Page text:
Comfort Zone opens with what appears to be stalking, which turns into a kidnapping, that turns into a horrific murder.
And that was just the prologue!
Phil Mercer, an English barrister, has lost much… his brother, mother, and beloved wife, Liz, all in two short years.
Phil also appears to be losing his mind.
A “voice” who introduces himself as Vincent is encouraging Phil to kill… to take revenge on those people he believed to be friends, but they instead hindered or stifled his legal career and financial situation.
While he agrees with Vincent, Phil Mercer isn’t a killer. Or is he?
The back and forth with Phil/Vincent reminded me of Smeagol/Gollum and I wondered who would win in the end.
Phil decides retribution is his to take, but as he moves closer to his parlor game, a summons from court convinces him he’s going to prison for perjury and he sinks into depression. However, spurred on by Vincent, he sets his plan in motion.
Stephen Bentley’s plot twists kept me on edge. Learning Phil’s military backstory brings clarity… and pity for the barrister, but things are still not as they seem and I don’t know who’s more confused, Phil or me. HA!
I’m not saying anyone deserves to die because that would be… wrong, of course, but Phil Mercer is surrounded by some pretty awful people who evoke little sympathy in every stage of his life, and even after, however, in the end, I still can’t decide if Phil is crazy, or crazy like a fox.
This quick read is great suspense with psychological and noir elements you won’t see coming. It looks like an easy, open and shut case on the surface, but trust me, there’s nothing easy about Phil Mercer or the Comfort Zone.
There’s a killer lurking in all of us. Sometimes you just don’t know it.
Take Phil Mercer, for example, what dark secret from his past changes a decent man, and respected professional into a man with murder on his mind?
Down to earth Northerner, Phil Mercer, begins to question why so-called university friends failed to help him establish a practice at London’s Criminal Bar.
Despite that and colleagues’ professional jealousy, he goes on to achieve success as a fearless defender of society’s less fortunate until his career is threatened by events triggered by something completely out of his control.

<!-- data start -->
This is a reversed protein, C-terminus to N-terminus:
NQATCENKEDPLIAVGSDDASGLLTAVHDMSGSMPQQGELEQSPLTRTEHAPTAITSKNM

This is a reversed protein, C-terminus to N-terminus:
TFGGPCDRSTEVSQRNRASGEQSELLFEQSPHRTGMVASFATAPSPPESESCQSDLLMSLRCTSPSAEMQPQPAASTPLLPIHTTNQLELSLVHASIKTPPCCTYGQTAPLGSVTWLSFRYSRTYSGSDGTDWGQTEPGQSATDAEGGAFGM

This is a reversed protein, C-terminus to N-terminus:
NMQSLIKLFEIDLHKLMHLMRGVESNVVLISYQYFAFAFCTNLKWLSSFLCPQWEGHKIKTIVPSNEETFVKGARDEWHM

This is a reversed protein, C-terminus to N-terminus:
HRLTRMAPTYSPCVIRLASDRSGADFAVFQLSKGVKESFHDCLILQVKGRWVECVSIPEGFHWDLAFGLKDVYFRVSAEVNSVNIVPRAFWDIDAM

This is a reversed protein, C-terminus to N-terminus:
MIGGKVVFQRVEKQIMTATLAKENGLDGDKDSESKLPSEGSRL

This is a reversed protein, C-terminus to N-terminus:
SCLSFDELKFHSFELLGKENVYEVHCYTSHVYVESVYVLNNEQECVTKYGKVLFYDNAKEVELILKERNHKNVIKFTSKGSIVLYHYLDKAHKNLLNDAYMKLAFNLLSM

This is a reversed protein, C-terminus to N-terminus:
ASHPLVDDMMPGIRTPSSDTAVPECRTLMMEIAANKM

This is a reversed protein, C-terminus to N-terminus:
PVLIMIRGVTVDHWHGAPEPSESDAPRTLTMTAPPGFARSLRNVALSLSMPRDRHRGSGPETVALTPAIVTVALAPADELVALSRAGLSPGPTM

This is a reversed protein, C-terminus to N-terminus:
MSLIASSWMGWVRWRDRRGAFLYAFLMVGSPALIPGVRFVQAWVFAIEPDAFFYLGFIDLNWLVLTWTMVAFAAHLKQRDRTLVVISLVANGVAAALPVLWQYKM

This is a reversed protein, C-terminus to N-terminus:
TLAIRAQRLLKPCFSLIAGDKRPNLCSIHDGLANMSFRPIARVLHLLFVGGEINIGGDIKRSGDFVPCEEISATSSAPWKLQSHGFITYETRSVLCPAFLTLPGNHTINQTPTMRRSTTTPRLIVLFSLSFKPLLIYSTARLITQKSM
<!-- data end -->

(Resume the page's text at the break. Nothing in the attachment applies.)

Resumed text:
Figuring his life and career are about to change forever, Mercer strives to find a way to right wrongs by inventing a new parlour game called ‘Comfort Zone.’
At a dinner party surrounded by colleagues he insists they all play the game. He introduces it after dinner as a ‘storytelling game.’
He adds – “the easy choice is not an option at all. What terrifies you? What scares you shitless? Be brave. Be reckless. You are among friends. What can possibly go wrong? It’s just a parlour game, right?”
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Stephen Bentley is a former police Detective Sergeant and barrister (trial attorney) from the UK. He is now a freelance writer and occasional HuffPost UK contributor on undercover policing.
His memoir Undercover: Operation Julie – The Inside Story is a frank account of his pioneering undercover detective experiences during Operation Julie – an elite group of detectives who successfully investigated one of the world’s largest drugs rings.
His memoir became a UK bestseller and now translated into Italian, Portuguese, and Spanish. It is available in English in these formats: eBook, hard cover, paperback, and audiobook.
He also writes crime fiction in his Steve Regan Undercover Cop Thrillers and Detective Matt Deal Thriller series. He has also written an award-winning short story, The Rose Slayer, which has now been published in an anthology of murder mystery short stories titled Death Among Us, along with over twenty short stories from ten authors.
When he isn’t writing, Stephen relaxes on the beaches of the Philippines with his family where he now lives often with a cold beer in one hand and a book in the other.
AI Sheets for trade booksellers may be found here at hendrypublishing.com